The second-generation Chevrolet Volt to debut for 2016 model year.
Sales of the Chevrolet Volt fell by 1.6 percent in 2013 to 23,094 units, but that isn’t stopping General Motors from pressing forward with its plans to bring the second generation of its unique hybrid-electric car to the market. Sales of the Volt are far below the 45,000 annual units the automaker had initially projected for calendar year 2012, a model that has also spawned Opel/Vauxhall, Holden and Cadillac variants.
Vehicle Electrification Investment
This week, GM announced that it would to upgrade the processes at two of its manufacturing plants Detroit-Hamtramck ($384 million) and Brownstown Battery Assembly ($65 million) as it prepares to introduce its updated PHEV models. The investment made in Hamtramck since 2009 will now top $1 billion, part of a $2.8 billion technology expenditure the automaker has made over the past five years in Michigan alone.
Detroit-Hamtramck will receive equipment upgrades, new body shop tooling, and other improvements to build the second generation Chevy Volt and two other products. Its Brownstown investment will support the next generation of lithium-ion battery production and other battery systems.
The Chevrolet Volt and like models are known as extended-range vehicles, powered by an electric propulsion system. The current models run on electric-fed power for upwards of 38 miles before a 1.4-liter gasoline generator kicks in. That generator sends energy to the propulsion system to turn its wheels. At present, Detroit-Hamtramck produces PHEVs for markets in 33 countries; additional production capacity is reserved for building the midsize Chevrolet Malibu and large Chevrolet Impala sedans.
Brownstown Battery is located south of Detroit and is the sole plant producing lithium-ion batteries for GMs PHEVs. GM says that it is a landfill-free plant, one made possible in part by a US Department of Energy grant. It is also the first high-volume battery plant of its kind operated by a major car manufacturer.
Next Generation Chevrolet Volt
What GM will do to improve upon its Voltec platform is not clear although the automaker would like to extend its electric-only range, perhaps to somewhere between 50 and 60 miles. The automaker may also produce a lower cost base edition with a smaller battery pack, one with a range somewhat closer to the current 11-mile range for the . That would allow GM to cut the Volts base price, even pushing it below the $30,000 threshold. However, any reduction in range will also reduce the federal tax credit many customers receive, currently pegged at $7,500. The Prius PHEV is assisted by a $2,500 tax credit as per the .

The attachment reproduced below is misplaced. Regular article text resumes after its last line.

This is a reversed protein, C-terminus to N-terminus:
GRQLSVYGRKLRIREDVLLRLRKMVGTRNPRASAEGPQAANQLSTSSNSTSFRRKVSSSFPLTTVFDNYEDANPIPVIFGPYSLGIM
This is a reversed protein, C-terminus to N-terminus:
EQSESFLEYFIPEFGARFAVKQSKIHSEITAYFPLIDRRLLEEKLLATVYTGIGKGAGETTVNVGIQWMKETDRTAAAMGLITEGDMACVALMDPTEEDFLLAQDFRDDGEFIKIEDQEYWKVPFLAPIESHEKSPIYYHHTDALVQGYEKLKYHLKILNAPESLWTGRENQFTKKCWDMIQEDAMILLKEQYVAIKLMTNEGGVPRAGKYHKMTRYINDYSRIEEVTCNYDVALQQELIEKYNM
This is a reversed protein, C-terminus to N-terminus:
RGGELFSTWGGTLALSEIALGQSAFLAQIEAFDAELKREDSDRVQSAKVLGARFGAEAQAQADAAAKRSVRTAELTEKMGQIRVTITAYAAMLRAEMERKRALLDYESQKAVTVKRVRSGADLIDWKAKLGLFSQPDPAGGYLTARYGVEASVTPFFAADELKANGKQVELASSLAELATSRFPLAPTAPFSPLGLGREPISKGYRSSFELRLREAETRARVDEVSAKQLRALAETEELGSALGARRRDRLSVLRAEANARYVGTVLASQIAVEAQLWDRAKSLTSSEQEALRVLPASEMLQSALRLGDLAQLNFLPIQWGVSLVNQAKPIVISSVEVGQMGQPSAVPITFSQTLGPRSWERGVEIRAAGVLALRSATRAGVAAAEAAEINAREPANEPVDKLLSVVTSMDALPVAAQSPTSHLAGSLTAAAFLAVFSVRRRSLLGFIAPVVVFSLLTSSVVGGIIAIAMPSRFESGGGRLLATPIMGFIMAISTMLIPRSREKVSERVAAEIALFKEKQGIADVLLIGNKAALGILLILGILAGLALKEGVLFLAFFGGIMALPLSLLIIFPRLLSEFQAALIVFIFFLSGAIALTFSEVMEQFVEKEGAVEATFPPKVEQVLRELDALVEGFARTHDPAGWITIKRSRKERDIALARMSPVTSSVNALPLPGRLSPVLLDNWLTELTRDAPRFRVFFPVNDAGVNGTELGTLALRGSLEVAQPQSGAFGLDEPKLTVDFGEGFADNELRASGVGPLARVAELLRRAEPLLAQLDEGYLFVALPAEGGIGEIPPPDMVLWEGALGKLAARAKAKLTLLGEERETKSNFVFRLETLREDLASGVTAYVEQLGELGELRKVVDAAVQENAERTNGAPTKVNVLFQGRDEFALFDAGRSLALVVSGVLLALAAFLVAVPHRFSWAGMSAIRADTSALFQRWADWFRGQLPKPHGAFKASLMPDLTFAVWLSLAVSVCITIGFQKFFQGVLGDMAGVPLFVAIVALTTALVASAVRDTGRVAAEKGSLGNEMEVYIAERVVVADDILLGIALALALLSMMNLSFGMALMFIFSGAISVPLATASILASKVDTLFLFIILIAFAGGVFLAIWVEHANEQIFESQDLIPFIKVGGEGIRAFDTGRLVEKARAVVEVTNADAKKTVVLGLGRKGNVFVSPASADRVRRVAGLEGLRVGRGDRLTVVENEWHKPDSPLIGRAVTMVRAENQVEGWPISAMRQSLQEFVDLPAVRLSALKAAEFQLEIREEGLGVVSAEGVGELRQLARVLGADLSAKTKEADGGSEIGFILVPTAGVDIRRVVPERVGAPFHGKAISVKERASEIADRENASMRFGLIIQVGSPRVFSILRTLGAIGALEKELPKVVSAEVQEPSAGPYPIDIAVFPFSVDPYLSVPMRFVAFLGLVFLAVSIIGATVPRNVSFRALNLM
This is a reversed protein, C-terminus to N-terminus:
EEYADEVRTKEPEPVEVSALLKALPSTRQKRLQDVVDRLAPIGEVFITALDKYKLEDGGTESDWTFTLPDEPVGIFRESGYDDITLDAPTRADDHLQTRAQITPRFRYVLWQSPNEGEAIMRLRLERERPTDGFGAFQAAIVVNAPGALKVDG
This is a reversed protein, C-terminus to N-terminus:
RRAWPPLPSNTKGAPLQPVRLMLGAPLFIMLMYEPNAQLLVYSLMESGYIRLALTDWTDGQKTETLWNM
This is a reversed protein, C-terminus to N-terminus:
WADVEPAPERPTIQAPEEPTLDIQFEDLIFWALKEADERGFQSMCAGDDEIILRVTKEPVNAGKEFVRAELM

Beyond the Chevrolet Volt and its current variant, GM may bring out a crossover version, possibly reserving that model for Buick or GMC. What GM also wants is a model better suited to take on the Tesla Model S, a long-range electric-only vehicle. If GM goes with such a model, it could replace the Cadillac ELR and compete wheel-to-wheel with Tesla. Full vehicle electrification and a 200-mile range? We’ll see.
GM Recall Challenge
GMs electrification news comes as the company is embroiled in an for six retired vehicles 2005-2010 Chevrolet Cobalt and Pontiac G5; 2003 to 2007 Saturn Ion; 2006 to 2011 Chevrolet HHR; 2006 to 2010 Pontiac Solstice; and 2007 to 2010 Saturn Sky. GM CEO Mary Barra has provided testimony before Congress and dealers have begun making repairs to the more than 2.6 million affected vehicles.
See Also — The Second Chance Chevrolet Volt